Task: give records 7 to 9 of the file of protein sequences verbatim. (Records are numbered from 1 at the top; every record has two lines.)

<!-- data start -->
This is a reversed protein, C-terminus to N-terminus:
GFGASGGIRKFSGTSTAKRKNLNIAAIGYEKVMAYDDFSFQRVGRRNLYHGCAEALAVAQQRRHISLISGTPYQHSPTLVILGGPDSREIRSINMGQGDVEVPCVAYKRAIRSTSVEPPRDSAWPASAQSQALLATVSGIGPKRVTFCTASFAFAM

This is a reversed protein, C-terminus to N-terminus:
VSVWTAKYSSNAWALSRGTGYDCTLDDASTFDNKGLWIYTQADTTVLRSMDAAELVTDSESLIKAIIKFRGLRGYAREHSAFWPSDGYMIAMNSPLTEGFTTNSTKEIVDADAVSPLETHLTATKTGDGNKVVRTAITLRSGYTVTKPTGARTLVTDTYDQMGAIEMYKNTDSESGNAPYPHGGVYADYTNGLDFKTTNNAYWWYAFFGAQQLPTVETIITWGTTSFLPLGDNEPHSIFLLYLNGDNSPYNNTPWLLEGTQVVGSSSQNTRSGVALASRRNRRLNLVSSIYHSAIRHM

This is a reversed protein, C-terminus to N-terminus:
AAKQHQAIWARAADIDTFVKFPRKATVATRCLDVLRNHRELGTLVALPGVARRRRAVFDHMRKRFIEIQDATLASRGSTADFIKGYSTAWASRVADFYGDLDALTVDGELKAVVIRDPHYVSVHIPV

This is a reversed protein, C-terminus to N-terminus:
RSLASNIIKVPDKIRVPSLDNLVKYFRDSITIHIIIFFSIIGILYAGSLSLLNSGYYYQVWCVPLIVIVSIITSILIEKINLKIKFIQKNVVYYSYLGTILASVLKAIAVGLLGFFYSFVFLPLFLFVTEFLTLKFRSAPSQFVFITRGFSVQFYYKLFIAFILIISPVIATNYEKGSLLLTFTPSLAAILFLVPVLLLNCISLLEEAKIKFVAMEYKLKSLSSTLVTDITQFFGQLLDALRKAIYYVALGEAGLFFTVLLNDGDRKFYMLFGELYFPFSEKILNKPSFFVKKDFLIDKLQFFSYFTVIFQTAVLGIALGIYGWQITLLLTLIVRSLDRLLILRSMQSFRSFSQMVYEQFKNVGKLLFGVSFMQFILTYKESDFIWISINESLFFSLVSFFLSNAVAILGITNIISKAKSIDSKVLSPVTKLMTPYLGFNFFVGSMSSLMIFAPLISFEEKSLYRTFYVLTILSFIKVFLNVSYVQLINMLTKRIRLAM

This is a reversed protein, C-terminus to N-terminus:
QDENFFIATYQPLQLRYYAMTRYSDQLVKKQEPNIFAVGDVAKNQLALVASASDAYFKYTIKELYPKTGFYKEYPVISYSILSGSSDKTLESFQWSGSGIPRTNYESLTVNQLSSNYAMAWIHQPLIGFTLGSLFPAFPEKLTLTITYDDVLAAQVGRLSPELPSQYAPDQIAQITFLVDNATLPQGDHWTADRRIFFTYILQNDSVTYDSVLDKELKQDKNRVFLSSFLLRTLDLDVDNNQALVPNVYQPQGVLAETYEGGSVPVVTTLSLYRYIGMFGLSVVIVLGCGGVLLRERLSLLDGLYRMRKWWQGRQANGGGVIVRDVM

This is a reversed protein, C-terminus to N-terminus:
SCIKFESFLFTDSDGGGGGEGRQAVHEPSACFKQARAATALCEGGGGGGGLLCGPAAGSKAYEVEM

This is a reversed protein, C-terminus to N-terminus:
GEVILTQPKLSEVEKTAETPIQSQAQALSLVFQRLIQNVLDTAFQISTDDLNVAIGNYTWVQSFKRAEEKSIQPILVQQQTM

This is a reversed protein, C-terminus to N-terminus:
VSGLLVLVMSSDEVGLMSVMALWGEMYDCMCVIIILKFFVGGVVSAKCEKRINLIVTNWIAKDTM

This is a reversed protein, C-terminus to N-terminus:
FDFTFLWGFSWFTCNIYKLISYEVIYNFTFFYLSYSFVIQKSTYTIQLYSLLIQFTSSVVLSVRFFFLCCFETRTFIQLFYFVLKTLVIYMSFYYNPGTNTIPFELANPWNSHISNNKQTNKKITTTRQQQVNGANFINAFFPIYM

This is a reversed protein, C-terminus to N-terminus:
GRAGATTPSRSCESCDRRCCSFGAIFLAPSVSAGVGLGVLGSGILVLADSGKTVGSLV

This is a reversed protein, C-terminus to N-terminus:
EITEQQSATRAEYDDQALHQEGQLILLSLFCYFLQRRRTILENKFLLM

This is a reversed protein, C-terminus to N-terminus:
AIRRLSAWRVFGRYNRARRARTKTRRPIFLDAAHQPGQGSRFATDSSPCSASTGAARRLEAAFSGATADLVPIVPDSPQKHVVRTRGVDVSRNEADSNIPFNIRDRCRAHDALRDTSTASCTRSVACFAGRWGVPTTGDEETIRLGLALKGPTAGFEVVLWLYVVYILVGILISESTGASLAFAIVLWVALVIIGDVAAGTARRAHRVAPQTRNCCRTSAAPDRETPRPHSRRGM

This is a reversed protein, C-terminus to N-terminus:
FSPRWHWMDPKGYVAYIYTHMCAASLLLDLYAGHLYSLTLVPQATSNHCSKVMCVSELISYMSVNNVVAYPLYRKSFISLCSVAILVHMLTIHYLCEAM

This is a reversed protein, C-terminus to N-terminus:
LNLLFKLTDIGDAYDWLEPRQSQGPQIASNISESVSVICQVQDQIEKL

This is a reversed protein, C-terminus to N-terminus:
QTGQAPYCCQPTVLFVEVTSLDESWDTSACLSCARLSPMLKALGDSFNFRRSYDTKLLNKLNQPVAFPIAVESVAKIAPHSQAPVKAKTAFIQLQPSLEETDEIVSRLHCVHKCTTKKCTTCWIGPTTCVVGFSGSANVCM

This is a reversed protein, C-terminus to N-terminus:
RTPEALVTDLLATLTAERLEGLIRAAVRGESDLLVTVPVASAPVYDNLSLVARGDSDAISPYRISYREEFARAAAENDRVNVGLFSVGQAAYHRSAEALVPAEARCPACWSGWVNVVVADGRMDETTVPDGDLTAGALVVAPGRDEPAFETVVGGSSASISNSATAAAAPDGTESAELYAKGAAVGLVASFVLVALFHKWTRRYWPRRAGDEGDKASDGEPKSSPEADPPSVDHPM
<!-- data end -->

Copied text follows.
This is a reversed protein, C-terminus to N-terminus:
GEVILTQPKLSEVEKTAETPIQSQAQALSLVFQRLIQNVLDTAFQISTDDLNVAIGNYTWVQSFKRAEEKSIQPILVQQQTM

This is a reversed protein, C-terminus to N-terminus:
VSGLLVLVMSSDEVGLMSVMALWGEMYDCMCVIIILKFFVGGVVSAKCEKRINLIVTNWIAKDTM

This is a reversed protein, C-terminus to N-terminus:
FDFTFLWGFSWFTCNIYKLISYEVIYNFTFFYLSYSFVIQKSTYTIQLYSLLIQFTSSVVLSVRFFFLCCFETRTFIQLFYFVLKTLVIYMSFYYNPGTNTIPFELANPWNSHISNNKQTNKKITTTRQQQVNGANFINAFFPIYM